Sony smartphone lenses intend to revitalize mobile photography


Sony smartphone lenses intend to revitalize mobile photography

IN a bid to take mobile photography in a new direction Sony has released a set of stand-alone lenses that connect to smartphones via Wi-Fi or NFC.

In a quote to take mobile photography in a new direction Sony has released a pair of stand-alone lens that link to mobile phones through Wi-Fi or NFC.

The QX-100 and QX-10 are essentially a brand-new classification of customer item, using the high quality photography of digital video cameras whilst connecting to users’ mobile phones for changing and cropping images, and sharing them through social media.

Sony hopes that the brand-new items will be “a dream come to life for anyone who loves their mobile phone, however wants the photo quality that just a devoted video camera can provide.”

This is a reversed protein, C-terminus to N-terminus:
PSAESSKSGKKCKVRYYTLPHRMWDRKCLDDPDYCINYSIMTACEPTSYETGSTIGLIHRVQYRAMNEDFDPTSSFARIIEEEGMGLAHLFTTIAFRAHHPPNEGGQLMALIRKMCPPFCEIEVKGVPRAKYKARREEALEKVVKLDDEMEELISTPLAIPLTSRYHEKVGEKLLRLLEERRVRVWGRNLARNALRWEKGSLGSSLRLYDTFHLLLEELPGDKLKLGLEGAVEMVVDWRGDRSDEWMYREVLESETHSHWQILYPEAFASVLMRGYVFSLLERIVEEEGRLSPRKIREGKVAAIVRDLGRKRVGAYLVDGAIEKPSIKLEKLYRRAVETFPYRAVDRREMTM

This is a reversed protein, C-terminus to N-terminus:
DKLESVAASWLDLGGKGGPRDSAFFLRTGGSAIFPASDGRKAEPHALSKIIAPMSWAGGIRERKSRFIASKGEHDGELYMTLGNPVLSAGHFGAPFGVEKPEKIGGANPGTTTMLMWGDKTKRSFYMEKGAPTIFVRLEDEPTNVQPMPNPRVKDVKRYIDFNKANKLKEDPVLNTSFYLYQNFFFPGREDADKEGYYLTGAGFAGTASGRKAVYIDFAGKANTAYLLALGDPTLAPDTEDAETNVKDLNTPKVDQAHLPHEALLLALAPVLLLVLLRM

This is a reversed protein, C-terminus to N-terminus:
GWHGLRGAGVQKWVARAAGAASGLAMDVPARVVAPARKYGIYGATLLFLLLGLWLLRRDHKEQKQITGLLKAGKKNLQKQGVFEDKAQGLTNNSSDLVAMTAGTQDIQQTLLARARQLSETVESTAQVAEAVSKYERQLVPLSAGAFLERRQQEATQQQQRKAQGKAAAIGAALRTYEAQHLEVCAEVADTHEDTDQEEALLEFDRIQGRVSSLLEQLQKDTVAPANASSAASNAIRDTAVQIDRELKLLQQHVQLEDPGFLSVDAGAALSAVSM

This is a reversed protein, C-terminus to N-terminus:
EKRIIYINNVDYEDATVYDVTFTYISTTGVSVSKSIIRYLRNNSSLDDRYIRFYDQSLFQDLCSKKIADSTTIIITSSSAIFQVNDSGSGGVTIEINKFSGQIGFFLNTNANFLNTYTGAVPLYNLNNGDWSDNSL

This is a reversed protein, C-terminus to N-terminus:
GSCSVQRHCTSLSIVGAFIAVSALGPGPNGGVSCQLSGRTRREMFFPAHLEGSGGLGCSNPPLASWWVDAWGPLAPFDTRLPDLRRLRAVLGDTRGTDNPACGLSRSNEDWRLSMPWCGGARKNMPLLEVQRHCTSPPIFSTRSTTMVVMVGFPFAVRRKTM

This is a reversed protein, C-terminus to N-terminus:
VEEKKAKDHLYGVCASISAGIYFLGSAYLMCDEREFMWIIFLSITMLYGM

Both the QX-100 and QX-10 link to Android and iOS mobile phones by means of Wi-Fi and can either be clipped onto the mobile itself or run independently, using your phone’s screen as a viewfinder.

The QX-10 will cost around ₤ 170 a 10x optical zoom and 18.2 MP lens. The QX-100 has a small 3.6 x zoom but a bigger sensing unit with a resolution 20.2 MP and an aperture that goes as large as f1.8. It should retail for around ₤ 399.

The QX-10 will be much better fit for close-ups of individuals and shot of remote landmarks (believe holiday snaps) whilst the QX-100 seems targeted at a more professional market, using manual control of the lens and much better performance under low lighting.

The launch of the two lenses comes at the exact same time as Sony reveals its Z1 Xperia smart device: a waterproof handset with a 5-inch HD screen that Sony is hoping will take on premium Android gadgets like the HTC One and the Samsung Galaxy S4.

It remains to be seen whether Sony’s innovations will be met with interest by clients. Smart phone have actually worn down the sale of digital electronic cameras however primarily because they are simply easier – lugging around a second lens, no matter how well developed it is, may not bridge this gap.

Sony seems to acknowledge this, with Yosuke Aoki, a digital imaging spokesman for the company, telling the BBC

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